Although it has a drawbar, might be intended to be a precision drill rather than a mill. Testing with a milling cutter would reveal if it's not rigid enough. I think it will be OK for light work at least.

Just like every other machine tool, it is what it is! If it runs and cuts, even with limitations, any mill is an asset. But if it doesn't cut, it's either junk or a restore project. Whether it's worth restoring comes down to how much time and money the owner is willing to spend on it. It depends: replacing the expensive pancake motor in an otherwise superb Bridgeport is surely worth the effort. Replacing the motor or other pricey parts on this baby might be a complete waste of money if the machine is a poor match to average workshop needs.

The only way to know if it's a gem or a disaster is to test it! Good chance it's a runner because it's lasted this long, but I guess we've all got projects not quite bad enough to scrap. Not everything survives for good reasons!

Anybody recognise which machine this is based on?


Hopper12/08/2020 05:50:55
4770 forum posts
104 photos

It seems to me that concerns about the yellow 110 volt cable are misguided. 110 volt wires will be a thicker, heavier gauge than 240 volt wires, because they have to flow more than double the amps to achieve the same number of watts. And it's amps that burn up thin cables, not volts.

Simple Ohm's Law: Watts = Volts x Amps. So to run a 1000 Watt motor on 240 volts will draw 4.1 Amps. But 1000 Watt motor on 110 Volts will draw 9.1 Amps.

That is why old 6 volt car and motorbike wiring is thicker than the later 12 volt stuff. And starter motor cables are 8mm thick to power a small fractional horsepower starter motor with only 12 volts but massive high amps to make up the required Watts.

So if the mill is being run on 240 volt supply, the 110 volt wire will be heavy duty plus for the job. So maybe the guy who built the milling machine actually knew what he was doing?

Or am I missing something? Electrickery is not really my thing.

Edited By Hopper on 12/08/2020 05:57:26

Michael Gilligan12/08/2020 06:13:42
16195 forum posts
706 photos
Posted by Hopper on 12/08/2020 05:50:55:


So if the mill is being run on 240 volt supply, the 110 volt wire will be heavy duty plus for the job. So maybe the guy who built the milling machine actually knew what he was doing?

Or am I missing something? Electrickery is not really my thing.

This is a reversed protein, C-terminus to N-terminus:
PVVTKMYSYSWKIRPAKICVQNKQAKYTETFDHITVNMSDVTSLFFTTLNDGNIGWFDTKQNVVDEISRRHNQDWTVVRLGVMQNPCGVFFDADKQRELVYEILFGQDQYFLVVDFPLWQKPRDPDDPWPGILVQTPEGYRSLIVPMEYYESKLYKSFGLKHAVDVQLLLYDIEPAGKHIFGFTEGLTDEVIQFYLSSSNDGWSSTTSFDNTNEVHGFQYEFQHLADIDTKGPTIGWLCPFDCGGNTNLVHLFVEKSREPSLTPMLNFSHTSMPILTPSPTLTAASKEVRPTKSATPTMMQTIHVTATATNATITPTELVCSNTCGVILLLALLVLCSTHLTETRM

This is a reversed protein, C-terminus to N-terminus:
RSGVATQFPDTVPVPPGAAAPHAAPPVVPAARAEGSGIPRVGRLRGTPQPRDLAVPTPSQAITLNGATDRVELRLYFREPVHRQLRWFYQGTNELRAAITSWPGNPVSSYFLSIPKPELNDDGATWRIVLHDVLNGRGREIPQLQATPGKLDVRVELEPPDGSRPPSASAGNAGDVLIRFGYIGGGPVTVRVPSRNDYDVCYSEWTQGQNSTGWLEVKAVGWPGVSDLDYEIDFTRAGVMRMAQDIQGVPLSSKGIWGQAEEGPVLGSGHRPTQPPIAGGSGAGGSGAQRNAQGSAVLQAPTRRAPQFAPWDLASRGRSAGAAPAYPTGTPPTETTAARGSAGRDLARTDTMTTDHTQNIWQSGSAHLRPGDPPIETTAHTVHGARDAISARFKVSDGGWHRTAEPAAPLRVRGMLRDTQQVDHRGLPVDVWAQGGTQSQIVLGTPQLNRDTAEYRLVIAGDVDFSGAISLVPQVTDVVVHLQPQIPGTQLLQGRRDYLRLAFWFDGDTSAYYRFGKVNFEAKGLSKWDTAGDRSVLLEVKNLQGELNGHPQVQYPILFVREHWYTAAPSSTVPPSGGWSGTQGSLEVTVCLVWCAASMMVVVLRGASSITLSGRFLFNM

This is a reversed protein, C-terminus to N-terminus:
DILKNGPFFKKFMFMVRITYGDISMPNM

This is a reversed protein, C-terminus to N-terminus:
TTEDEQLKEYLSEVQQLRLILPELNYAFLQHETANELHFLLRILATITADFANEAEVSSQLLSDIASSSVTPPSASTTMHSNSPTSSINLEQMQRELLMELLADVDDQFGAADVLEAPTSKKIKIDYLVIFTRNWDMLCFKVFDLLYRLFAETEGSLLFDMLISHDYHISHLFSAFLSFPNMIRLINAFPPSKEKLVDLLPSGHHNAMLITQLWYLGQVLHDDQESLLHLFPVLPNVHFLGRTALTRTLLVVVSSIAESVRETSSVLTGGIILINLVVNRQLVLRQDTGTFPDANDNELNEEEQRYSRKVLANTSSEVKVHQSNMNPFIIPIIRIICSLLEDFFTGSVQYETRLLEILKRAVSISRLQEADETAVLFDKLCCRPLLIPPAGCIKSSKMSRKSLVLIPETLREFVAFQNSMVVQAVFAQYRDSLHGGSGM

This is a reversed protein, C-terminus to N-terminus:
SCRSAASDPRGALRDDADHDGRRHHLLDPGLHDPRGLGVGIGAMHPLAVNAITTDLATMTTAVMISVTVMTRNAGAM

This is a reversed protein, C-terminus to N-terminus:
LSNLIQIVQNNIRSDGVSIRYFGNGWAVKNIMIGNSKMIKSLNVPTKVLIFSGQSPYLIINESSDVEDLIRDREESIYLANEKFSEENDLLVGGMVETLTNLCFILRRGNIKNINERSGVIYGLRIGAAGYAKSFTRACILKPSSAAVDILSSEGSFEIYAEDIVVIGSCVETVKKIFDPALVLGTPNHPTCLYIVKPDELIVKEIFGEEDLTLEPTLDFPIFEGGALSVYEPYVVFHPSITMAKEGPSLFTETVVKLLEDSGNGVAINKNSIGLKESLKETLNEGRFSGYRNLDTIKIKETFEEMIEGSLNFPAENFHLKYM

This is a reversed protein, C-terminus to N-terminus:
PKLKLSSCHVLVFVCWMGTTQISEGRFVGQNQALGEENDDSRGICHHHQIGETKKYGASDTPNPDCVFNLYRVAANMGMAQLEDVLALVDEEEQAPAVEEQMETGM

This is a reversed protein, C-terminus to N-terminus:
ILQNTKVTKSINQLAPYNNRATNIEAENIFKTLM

I rather wish I hadn’t mentioned it.

There is nothing fundamentally wrong with Yellow cable:

It is simply that a particular type of yellow cable is used [in the U.K. at least] in conjunction with 110V safety transformers [which are actually wired 55-0-55]

My initial comment was a simple observation ... I didn’t really expect it to generate so much discussion.



Edit: This is not intended as an advertisement; it is simply a link to a simple introduction:

Edited By Michael Gilligan on 12/08/2020 06:31:04

Nicholas Farr12/08/2020 08:21:13
2405 forum posts
1188 photos

Hi Hopper, you can get the same size conductors in both yellow and blue and many other colours for that matter. Ohm's law is fundamentally used for DC circuits although it can be applied to resistive AC circuits, doesn't really add up on AC motor circuits and the like, as they are primarily inductive and have some different electrical values that apply.

I agree with MichaelG, there is nothing fundamentally wrong with the use of the yellow cable. In my previous post I was only trying to point out why both blue and yellow Artic cables exit, which are both suitable for outside use in harsh conditions compared to indoor use, the yellow being more robust in most cases.

Regards Nick.

Edited By Nicholas Farr on 12/08/2020 08:45:54

Circlip12/08/2020 10:29:01
1169 forum posts

But But But are the same cables suitable for Saharan conditions??

Regards Ian.

Hopper12/08/2020 10:48:07
4770 forum posts
104 photos

Thanks for the clarification Michael and Nicholas.

Circlip: No. It's an Arctic cable.